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Tuesday, July 25, 2017

No. 13 - Die Post (046)

Welcome back to Winterreise!

Believe it or not, it was still winter when we last looked at the masterwork that birthed Singerreise. Now that taxes are finished and my performing load is under control, we're ready to dive back in!

We've looked at the first full set of songs thus far. (Read and watch of them on Singerreise's dedicated Winterreise page!) To review a little bit, Schubert's Winterreise was composed in two sets, each with 12 songs. So we've covered songs one through twelve, took our intermission of five months, and we're ready to get started with the second set.

What better time to sing about winter than the summer?

When last we saw our Wanderer, he had just woken up from a lovely dream about spring. In No. 12, he faces the open, stormless sky, and he gets back on the road.

The story continues from there into No. 13, Die Post. While on the road, he hears the sound of a posthorn. A posthorn was a simple little bugle that the mail carriage would use, signaling its arrival or departure from the town.

When the Wanderer hears it, his heart jumps in reflex. It startles him, and he tries to calm his heart down by talking to it, addressing it by name. As any one would do.

It happens every couple of lines. It's one of the most characteristic and memorable parts of the text: each stanza ends with the words "Mein Hertz." Schubert takes this convention even further, adding it mid-stanza and often doubling it, so that it is "Mein Hertz, mein Hertz."

The first couple of times it’s a question. "Why do you leap so high?" he asks after his initial startle.

In the second stanza, he assures his heart that the postman doesn't carry any letters for him. He then asks his heart, "Why are you acting this way?"

The third time, he acknowledges that his heart may have a point: the postman is coming from town, where his former "Liebchen" (sweetheart) lived. So when he says "Mein Hertz" here, it's not a question, but more of an exclamation of agreement.

The last one is another question. At this point, though, the Wanderer has been overtaken by his heart's excitement. He asks his heart, "Would you like to take a look back there and ask how things are going?" Here it's more of a question of affirmation than contradiction. It puts the heart and the Wanderer back into a single being.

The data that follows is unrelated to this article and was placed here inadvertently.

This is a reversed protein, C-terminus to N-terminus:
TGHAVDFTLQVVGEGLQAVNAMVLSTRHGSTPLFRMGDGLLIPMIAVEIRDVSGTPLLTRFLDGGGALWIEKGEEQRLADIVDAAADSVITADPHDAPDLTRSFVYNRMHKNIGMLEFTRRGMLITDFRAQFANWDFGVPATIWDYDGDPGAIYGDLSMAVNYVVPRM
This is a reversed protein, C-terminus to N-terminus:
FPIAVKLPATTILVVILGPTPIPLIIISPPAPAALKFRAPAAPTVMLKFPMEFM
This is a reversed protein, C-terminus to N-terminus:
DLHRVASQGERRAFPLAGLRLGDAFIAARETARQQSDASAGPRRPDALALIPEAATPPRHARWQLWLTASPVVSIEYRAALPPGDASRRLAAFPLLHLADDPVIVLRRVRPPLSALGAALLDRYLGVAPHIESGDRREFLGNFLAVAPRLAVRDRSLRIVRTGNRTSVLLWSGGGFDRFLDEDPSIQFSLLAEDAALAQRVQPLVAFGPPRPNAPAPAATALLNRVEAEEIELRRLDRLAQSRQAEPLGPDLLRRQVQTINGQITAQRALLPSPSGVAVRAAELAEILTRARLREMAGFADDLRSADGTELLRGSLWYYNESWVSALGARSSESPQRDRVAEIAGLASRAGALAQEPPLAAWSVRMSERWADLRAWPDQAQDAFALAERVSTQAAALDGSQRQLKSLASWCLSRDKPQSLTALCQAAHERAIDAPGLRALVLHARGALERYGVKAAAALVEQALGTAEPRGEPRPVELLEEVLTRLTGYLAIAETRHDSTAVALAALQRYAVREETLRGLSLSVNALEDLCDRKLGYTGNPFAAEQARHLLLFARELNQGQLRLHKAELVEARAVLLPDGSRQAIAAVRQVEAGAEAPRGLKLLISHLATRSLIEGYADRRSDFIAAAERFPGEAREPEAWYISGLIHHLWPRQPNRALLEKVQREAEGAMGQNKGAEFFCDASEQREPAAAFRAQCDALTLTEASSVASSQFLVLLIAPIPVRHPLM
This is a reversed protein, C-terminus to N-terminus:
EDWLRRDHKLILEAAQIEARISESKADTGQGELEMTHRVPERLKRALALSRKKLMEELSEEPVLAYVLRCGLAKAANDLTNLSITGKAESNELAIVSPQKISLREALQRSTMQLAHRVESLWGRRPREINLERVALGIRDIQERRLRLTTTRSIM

Musically, this piece is fast - making it a good opener for the second set. It gets us going again with a bang. For the vocalist, the text comes a little in rapid-fire, so you have to practice getting your consonants together quickly. It does repeat a fair amount, though, and the first and second verses are identical musically, so it isn't too difficult to learn.

There are some high E's, but they are well-placed and on the strident, heroic, and show-offy side. Here's where I prefer the sound of a more operatic baritone than a typical finessed, lighter-voiced, art-song singer. An operatic singer will be able to reinforce those high notes a little more. Also, a lower voice - like mine, a bass-baritone - can make these high E's sound more climactic. If they're too easy, then the piece looses a little of its character.

But that's the vocal line. The piano part is where the real action is.

To convey the story and the setting, the piano has a threefold objective, at least. First, it represents the sound of a carriage being pulled by horses. This is the dotted, 6/8 pattern that begins just before the singer starts.

Second, there's the sound of the Posthorn itself, a melody line that resembles the call of a valveless bugle. It climbs through a triad, just as a bugle would.

Third, it conveys the heart's response to the posthorn, a quick thump-thumps that keeps pace with the horses. In the gaps between repetitions, it seems like the heart even answers the Wanderer's questions with a melody of its own.

Does that all sound difficult to you? It is, monstrously so! But here's why.

This, and another piece by Schubert (one of his most popular) called Die Erlkönig are notoriously hard to play on piano. Repeated notes, done fast, and in a very uncomfortable chord configuration can be murder on the pianist's hands.

Sarah wanted me to make special note that the pianos of Schubert's day, however, were very much unlike today's grand pianos. The "action" - or the force required to push a key down and get sound - was somewhere between one third and one fifth as weighty. So today, you have to work about four times harder just to get the thing to sound.

In addition to that, Schubertian era pianos were far softer, so it didn't matter how much you put into it. But if you just pound away on today's grands, you'll cover up the singer, especially when he is in the lower part of his range. You have to have just the right touch, and you have to know your piano well.

Getting this piece to work for both singer and pianist was very tricky and required a little compromise. But I think we got a really good result in the end!

I hope you enjoy this preview of Die Post, number 13 in Schubert's Winterreise. Thanks for stopping by!

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